ON ITS FACE, Quality of Life is another play about middle-class white people confronting their mortality. There seem to be lot of these; sometimes the issues explored onstage reflect the concerns of an aging subscriber base a little too neatly. (It could be worse, I suppose; if Portland stages reflected my concerns, we'd see a lot more plays about how the rent is too damn high.)
But Quality of Life contains a few intriguing dodges and feints. It's about a born-again Midwestern couple who visit their hippie cousin and her husband in California, a classic odd-couple meet-up pitting West Coast libertines against the sensible values of the heartland—or so it seems at first. Death, the great equalizer, is on everyone's mind: The earnest Midwesterners are reeling from the recent death of their daughter; the hippie husband is dying of cancer. But while the two couples have massive, fundamental disagreements about life, the afterlife, and what constitutes a good death, their conflicts are tempered by genuine goodwill and family feeling. In a lesser play, there would be shouting; in this one, there is diplomacy and conflict avoidance, tongues bitten, concessions made.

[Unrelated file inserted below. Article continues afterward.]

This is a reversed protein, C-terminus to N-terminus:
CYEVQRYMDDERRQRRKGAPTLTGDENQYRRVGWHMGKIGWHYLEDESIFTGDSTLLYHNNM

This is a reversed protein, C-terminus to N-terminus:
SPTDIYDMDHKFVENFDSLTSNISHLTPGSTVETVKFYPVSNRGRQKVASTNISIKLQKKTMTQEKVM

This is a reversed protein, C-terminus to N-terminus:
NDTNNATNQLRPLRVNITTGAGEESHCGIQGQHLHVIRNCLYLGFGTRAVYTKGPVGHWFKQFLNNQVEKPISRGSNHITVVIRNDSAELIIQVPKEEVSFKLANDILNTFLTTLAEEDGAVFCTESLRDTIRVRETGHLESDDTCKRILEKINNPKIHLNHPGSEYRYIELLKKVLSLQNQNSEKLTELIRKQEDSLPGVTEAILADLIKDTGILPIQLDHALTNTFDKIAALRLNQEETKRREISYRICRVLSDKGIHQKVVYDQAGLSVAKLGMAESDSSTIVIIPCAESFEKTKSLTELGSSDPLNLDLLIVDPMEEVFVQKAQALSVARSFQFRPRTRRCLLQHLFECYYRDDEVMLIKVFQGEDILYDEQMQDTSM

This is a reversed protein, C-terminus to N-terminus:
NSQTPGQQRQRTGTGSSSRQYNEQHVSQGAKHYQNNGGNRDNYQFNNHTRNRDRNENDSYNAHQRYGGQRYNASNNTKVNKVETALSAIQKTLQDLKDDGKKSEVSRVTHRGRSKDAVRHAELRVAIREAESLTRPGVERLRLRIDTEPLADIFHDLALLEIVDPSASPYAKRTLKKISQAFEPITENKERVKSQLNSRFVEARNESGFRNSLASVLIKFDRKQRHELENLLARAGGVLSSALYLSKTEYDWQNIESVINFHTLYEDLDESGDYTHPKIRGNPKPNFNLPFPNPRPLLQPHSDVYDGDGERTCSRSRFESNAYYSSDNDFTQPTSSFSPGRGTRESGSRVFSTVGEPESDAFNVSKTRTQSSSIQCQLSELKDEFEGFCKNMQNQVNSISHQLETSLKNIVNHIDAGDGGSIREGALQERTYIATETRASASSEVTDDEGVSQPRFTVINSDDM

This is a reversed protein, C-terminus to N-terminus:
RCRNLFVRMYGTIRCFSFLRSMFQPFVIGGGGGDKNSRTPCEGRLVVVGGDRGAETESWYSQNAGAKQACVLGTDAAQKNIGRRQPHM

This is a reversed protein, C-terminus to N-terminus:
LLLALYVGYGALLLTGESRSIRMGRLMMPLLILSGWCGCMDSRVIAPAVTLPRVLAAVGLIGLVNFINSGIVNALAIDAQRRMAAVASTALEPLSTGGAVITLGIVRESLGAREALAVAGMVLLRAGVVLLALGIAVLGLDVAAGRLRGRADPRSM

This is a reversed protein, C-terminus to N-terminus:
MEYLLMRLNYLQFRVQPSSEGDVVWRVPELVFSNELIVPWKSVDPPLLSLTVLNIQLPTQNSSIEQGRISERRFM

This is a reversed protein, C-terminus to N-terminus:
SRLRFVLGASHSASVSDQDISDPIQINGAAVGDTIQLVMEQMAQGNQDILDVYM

The show's first act is lighter and more interesting than the second, largely because watching these characters try not to fight is more revealing than watching them actually fight. (Spoiler: They eventually fight.) Refreshingly, though, the show gives equal weight to all points of view. Portland crowds are likely more ideologically aligned with the pot-smoking, assisted suicide-supporting Californians (played by Linda Alper and, in a particularly good turn, Michael Meldson), but steady performances from Susannah Mars and Michael Fisher-Welsh ensure that the conservative/religious viewpoint is presented with intelligence and respect. This thoughtful consideration of opposing viewpoints gives weight and relevance to the show's fundamental questions about what it means to disagree with people you love on matters of life and death.